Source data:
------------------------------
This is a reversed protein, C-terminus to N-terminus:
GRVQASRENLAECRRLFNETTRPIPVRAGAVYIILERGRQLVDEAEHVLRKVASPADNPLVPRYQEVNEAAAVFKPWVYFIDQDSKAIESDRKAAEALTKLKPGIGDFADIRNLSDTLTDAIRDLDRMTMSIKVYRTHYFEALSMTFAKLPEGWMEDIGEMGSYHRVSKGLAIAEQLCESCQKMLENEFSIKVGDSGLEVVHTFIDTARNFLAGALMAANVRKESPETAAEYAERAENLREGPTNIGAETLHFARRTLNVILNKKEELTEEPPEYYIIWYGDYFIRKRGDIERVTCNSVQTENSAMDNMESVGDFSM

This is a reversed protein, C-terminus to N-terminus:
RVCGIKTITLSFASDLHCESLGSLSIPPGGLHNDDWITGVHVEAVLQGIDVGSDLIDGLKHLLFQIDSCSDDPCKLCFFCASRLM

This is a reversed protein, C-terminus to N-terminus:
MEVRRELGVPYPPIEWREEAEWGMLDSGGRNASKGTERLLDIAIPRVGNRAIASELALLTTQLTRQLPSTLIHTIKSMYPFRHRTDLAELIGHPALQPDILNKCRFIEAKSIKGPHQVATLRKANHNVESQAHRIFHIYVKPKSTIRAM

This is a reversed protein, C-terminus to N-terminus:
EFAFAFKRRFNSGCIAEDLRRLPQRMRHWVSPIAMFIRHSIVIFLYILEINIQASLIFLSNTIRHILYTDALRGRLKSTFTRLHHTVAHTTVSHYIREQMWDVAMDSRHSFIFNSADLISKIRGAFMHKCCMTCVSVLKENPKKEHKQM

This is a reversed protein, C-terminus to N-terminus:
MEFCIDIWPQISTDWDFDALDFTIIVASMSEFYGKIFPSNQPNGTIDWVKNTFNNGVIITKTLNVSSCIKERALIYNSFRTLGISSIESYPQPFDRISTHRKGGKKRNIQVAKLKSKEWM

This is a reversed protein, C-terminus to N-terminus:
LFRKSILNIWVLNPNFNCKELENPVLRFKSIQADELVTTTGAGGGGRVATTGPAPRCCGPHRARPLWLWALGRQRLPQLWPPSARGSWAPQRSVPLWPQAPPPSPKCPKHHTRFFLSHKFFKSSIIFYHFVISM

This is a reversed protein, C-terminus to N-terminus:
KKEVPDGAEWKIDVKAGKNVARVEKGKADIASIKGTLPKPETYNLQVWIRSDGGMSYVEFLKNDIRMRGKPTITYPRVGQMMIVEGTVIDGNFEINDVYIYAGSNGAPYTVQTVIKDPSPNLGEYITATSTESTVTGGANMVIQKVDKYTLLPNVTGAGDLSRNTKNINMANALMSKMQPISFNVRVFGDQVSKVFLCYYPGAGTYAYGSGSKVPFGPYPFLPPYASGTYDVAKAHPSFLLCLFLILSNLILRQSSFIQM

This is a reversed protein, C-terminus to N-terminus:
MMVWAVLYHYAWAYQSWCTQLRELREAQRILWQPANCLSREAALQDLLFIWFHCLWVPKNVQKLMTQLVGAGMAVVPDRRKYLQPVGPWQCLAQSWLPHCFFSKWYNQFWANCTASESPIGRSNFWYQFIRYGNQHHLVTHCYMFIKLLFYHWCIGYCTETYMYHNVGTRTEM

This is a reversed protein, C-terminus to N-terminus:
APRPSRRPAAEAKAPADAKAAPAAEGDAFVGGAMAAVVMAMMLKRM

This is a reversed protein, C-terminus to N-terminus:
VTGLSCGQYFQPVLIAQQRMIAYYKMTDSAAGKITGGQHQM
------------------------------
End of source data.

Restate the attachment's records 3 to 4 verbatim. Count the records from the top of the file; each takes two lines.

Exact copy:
This is a reversed protein, C-terminus to N-terminus:
MEVRRELGVPYPPIEWREEAEWGMLDSGGRNASKGTERLLDIAIPRVGNRAIASELALLTTQLTRQLPSTLIHTIKSMYPFRHRTDLAELIGHPALQPDILNKCRFIEAKSIKGPHQVATLRKANHNVESQAHRIFHIYVKPKSTIRAM

This is a reversed protein, C-terminus to N-terminus:
EFAFAFKRRFNSGCIAEDLRRLPQRMRHWVSPIAMFIRHSIVIFLYILEINIQASLIFLSNTIRHILYTDALRGRLKSTFTRLHHTVAHTTVSHYIREQMWDVAMDSRHSFIFNSADLISKIRGAFMHKCCMTCVSVLKENPKKEHKQM